Excuse me? Is that a self-deprecating joke? Because, even if it is, it’s not funny. And if it’s not a joke, what exactly is he referring to? Did he have access to people or documents or situations that weren’t open to members of the legit press? Or is he hinting that someone in the White House press office was one of his sex clients?

Stay tuned, folks. There will be more to this story.

Wednesday, February 23, 2005

On This Day in Middle Earth

The Fellowship passes The Argonath and camp at Parth Galen.

First Battle of the Fords of Isen; Theodred son of Theoden slain.

My Blog is Trading at $35.57

Can anyone please explain to me what the HELL this is?

Fellow bloggers, check it out, if you've not come across this before. If I've linked you on my blog, you're also being "traded." Scroll down to the bottom.

Scapegays

Social Security privatization advocates are getting desperate.

The New York Times reports today that an organization called USA Next is testing an advertising campaign intended to discredit the AARP with senior citizens by linking it to support for the legalization of same-sex marriage.

"We are going to be revealing areas where the AARP is out of touch with a large number of their members, including the issue of marriage," Charlie Jarvis, the group's chief executive, said in a statement. "We will engage AARP with an aggressive campaign to educate the people about where they really stand on the issues and how out of touch they are with the large majority of their own members."

The ad prototype, which was available briefly online through The American Spectator, showed two photographs: a crossed-out shot of a U.S. soldier and another one, marked with a campaign-ad style checkmark, of two men in tuxedos kissing each other. The campaign slogan? "The Real AARP Agenda."

Somehow, right-wing activists have managed to link the floundering struggle for privatization to the war on terror and gay marriage. I'm surprised they weren't also able to work in tort reform and the global warming hoax. Maybe that's a different commercial.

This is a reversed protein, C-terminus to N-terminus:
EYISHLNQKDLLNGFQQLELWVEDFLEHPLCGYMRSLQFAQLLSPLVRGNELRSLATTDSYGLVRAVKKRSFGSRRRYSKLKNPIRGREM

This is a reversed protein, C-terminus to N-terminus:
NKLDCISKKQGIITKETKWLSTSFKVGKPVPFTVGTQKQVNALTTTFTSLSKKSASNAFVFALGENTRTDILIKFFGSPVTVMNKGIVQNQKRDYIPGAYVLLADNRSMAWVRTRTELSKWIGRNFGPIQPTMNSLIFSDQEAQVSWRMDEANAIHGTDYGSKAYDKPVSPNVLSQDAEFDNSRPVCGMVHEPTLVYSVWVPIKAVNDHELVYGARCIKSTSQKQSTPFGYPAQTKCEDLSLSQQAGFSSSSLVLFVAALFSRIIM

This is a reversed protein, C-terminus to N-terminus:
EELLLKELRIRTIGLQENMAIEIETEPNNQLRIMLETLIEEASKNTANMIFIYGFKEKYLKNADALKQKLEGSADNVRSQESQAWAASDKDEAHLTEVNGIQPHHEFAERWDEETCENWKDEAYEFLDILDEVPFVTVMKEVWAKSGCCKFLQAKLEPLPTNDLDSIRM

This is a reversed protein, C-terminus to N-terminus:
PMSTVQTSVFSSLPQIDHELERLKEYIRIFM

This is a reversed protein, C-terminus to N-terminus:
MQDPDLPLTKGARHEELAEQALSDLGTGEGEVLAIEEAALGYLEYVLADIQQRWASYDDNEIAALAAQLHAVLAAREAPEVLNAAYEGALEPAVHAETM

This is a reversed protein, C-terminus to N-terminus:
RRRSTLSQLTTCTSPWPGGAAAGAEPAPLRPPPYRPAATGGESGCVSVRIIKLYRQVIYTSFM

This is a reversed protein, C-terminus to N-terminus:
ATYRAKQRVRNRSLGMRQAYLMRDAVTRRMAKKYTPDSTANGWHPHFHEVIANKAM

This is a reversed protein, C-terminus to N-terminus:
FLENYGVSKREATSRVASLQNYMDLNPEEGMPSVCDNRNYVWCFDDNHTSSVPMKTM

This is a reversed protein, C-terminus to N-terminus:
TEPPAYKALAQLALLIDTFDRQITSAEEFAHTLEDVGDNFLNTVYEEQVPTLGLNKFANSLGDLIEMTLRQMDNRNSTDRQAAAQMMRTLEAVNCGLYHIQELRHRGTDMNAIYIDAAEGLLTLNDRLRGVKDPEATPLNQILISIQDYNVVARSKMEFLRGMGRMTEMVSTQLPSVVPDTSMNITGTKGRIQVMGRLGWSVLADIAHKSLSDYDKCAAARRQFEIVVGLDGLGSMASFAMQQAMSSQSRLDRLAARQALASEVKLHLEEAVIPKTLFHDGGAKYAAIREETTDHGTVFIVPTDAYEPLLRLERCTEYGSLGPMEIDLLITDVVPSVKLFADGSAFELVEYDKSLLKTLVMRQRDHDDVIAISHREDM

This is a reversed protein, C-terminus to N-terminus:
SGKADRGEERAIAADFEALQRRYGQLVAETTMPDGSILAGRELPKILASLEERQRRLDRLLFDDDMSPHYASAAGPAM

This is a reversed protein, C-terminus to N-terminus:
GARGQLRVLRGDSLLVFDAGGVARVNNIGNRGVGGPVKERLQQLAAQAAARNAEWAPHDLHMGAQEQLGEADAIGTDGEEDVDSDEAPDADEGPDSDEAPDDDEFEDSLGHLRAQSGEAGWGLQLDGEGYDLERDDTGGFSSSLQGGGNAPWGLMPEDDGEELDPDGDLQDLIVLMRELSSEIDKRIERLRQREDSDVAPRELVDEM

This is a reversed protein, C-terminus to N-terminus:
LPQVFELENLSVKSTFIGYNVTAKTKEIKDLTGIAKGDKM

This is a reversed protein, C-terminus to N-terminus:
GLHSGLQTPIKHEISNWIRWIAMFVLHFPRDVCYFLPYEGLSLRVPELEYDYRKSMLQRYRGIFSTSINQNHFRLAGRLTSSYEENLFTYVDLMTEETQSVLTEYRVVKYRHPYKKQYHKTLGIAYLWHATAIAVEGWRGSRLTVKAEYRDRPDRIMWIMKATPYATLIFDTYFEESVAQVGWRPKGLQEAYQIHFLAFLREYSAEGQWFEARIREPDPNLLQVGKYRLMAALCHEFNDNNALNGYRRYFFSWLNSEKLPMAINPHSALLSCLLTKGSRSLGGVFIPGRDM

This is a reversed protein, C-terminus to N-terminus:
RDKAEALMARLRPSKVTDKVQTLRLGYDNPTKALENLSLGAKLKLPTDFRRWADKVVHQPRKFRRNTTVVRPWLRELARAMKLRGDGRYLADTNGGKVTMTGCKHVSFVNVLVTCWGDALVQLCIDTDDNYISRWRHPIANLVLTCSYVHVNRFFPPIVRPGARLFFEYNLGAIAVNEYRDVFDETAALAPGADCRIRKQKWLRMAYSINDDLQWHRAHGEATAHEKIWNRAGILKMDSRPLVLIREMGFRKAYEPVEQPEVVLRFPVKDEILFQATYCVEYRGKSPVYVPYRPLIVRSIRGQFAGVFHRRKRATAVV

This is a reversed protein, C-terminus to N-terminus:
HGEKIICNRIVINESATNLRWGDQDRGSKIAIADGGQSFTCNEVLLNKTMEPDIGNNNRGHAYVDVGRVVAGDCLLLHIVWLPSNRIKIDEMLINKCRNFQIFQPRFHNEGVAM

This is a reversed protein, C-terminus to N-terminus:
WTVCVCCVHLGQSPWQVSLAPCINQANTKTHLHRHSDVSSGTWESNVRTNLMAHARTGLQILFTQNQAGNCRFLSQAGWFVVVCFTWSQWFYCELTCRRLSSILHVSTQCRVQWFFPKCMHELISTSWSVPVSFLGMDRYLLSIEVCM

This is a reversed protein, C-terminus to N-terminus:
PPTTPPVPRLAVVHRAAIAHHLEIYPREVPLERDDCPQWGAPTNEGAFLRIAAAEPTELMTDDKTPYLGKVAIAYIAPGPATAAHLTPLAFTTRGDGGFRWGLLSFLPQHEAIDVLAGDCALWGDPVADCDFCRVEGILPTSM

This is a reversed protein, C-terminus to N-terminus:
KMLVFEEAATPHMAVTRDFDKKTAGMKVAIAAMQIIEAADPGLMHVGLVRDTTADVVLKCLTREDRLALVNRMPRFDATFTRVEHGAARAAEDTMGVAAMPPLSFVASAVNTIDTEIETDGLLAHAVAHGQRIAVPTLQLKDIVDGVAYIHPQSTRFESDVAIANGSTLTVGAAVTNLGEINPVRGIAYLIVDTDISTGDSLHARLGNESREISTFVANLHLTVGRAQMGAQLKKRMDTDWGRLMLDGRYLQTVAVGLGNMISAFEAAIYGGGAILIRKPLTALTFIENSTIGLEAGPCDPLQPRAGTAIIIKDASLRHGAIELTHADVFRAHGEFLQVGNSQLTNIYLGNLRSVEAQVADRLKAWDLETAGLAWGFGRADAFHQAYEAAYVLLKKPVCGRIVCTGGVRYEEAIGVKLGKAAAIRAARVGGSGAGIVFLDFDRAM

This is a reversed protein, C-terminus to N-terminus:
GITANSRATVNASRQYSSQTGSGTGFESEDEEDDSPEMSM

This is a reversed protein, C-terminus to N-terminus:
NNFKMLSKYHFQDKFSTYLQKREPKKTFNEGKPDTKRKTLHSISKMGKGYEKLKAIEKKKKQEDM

What an organization that advocates for senior citizens -- with a membership largely comprised of veterans -- has to do with the war on terror is not clear. The evidence that they support gay marriage comes in the form of their position on last year's ballot measure in Ohio banning gay marriage, which they opposed "because the second clause blocked legal recognition of any union, potentially including unmarried heterosexuals, that approximated marriage rights."

Either way, none of this has anything to do with social security. Apparently USA Next thinks seniors are so gullible that they'll run screaming in fear away from a photo of two gay men and conclude that the AARP is a subversive group actually trying to undermine social security and "family values" after all. If this sounds outrageous and far-fetched, consider that USA Next hired the same consulting team responsible for the anti-Kerry "Swift Boat Veterans for Truth" ads.

I guess honesty and integrity aren't "family values" anymore.

Fortunately, it seems senior citizens are not so easily distracted. A separate Times article today detailed Senator Rick Santorum's efforts in Pennsylvania to get young voters to hop on the Social Security Derailment Express. Seniors are preventing that train from leaving the station.